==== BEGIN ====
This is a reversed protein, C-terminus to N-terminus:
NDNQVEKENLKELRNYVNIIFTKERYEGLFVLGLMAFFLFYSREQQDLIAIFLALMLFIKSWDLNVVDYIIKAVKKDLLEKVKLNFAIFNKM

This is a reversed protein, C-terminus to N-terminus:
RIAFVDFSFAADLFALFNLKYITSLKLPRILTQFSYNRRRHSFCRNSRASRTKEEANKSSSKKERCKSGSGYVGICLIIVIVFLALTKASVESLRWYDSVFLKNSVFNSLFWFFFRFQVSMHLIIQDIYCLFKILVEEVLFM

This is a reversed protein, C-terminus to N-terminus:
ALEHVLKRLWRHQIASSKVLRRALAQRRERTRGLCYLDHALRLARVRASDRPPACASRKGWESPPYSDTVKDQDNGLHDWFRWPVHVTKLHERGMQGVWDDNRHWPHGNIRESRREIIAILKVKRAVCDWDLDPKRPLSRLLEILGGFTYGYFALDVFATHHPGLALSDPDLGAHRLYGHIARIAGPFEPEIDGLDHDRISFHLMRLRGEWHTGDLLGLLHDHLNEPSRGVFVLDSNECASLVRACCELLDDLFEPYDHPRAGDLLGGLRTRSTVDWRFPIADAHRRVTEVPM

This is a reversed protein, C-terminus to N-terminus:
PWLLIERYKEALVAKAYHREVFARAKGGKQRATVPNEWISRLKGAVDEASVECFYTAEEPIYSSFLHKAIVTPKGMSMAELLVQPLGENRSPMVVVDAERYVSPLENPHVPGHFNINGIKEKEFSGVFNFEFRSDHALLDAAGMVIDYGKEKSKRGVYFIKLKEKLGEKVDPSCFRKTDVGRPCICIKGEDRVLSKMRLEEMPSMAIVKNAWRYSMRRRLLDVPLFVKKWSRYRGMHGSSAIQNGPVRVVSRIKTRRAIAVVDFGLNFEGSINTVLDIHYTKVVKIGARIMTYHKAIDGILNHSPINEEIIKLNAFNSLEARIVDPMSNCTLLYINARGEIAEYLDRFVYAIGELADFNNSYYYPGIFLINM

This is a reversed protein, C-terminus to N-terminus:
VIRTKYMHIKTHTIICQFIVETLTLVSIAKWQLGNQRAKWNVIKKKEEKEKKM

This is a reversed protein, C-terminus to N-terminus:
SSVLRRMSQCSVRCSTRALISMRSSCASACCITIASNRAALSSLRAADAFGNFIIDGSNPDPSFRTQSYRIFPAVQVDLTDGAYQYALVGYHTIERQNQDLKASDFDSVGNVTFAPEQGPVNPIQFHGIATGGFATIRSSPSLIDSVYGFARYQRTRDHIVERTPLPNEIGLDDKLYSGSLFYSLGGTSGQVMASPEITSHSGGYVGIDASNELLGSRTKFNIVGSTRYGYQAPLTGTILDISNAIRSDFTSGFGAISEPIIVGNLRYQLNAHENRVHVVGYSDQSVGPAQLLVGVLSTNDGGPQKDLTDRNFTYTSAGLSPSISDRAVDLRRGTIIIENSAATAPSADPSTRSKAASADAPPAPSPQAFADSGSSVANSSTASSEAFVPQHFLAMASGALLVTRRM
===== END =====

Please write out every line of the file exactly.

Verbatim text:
This is a reversed protein, C-terminus to N-terminus:
NDNQVEKENLKELRNYVNIIFTKERYEGLFVLGLMAFFLFYSREQQDLIAIFLALMLFIKSWDLNVVDYIIKAVKKDLLEKVKLNFAIFNKM

This is a reversed protein, C-terminus to N-terminus:
RIAFVDFSFAADLFALFNLKYITSLKLPRILTQFSYNRRRHSFCRNSRASRTKEEANKSSSKKERCKSGSGYVGICLIIVIVFLALTKASVESLRWYDSVFLKNSVFNSLFWFFFRFQVSMHLIIQDIYCLFKILVEEVLFM

This is a reversed protein, C-terminus to N-terminus:
ALEHVLKRLWRHQIASSKVLRRALAQRRERTRGLCYLDHALRLARVRASDRPPACASRKGWESPPYSDTVKDQDNGLHDWFRWPVHVTKLHERGMQGVWDDNRHWPHGNIRESRREIIAILKVKRAVCDWDLDPKRPLSRLLEILGGFTYGYFALDVFATHHPGLALSDPDLGAHRLYGHIARIAGPFEPEIDGLDHDRISFHLMRLRGEWHTGDLLGLLHDHLNEPSRGVFVLDSNECASLVRACCELLDDLFEPYDHPRAGDLLGGLRTRSTVDWRFPIADAHRRVTEVPM

This is a reversed protein, C-terminus to N-terminus:
PWLLIERYKEALVAKAYHREVFARAKGGKQRATVPNEWISRLKGAVDEASVECFYTAEEPIYSSFLHKAIVTPKGMSMAELLVQPLGENRSPMVVVDAERYVSPLENPHVPGHFNINGIKEKEFSGVFNFEFRSDHALLDAAGMVIDYGKEKSKRGVYFIKLKEKLGEKVDPSCFRKTDVGRPCICIKGEDRVLSKMRLEEMPSMAIVKNAWRYSMRRRLLDVPLFVKKWSRYRGMHGSSAIQNGPVRVVSRIKTRRAIAVVDFGLNFEGSINTVLDIHYTKVVKIGARIMTYHKAIDGILNHSPINEEIIKLNAFNSLEARIVDPMSNCTLLYINARGEIAEYLDRFVYAIGELADFNNSYYYPGIFLINM

This is a reversed protein, C-terminus to N-terminus:
VIRTKYMHIKTHTIICQFIVETLTLVSIAKWQLGNQRAKWNVIKKKEEKEKKM

This is a reversed protein, C-terminus to N-terminus:
SSVLRRMSQCSVRCSTRALISMRSSCASACCITIASNRAALSSLRAADAFGNFIIDGSNPDPSFRTQSYRIFPAVQVDLTDGAYQYALVGYHTIERQNQDLKASDFDSVGNVTFAPEQGPVNPIQFHGIATGGFATIRSSPSLIDSVYGFARYQRTRDHIVERTPLPNEIGLDDKLYSGSLFYSLGGTSGQVMASPEITSHSGGYVGIDASNELLGSRTKFNIVGSTRYGYQAPLTGTILDISNAIRSDFTSGFGAISEPIIVGNLRYQLNAHENRVHVVGYSDQSVGPAQLLVGVLSTNDGGPQKDLTDRNFTYTSAGLSPSISDRAVDLRRGTIIIENSAATAPSADPSTRSKAASADAPPAPSPQAFADSGSSVANSSTASSEAFVPQHFLAMASGALLVTRRM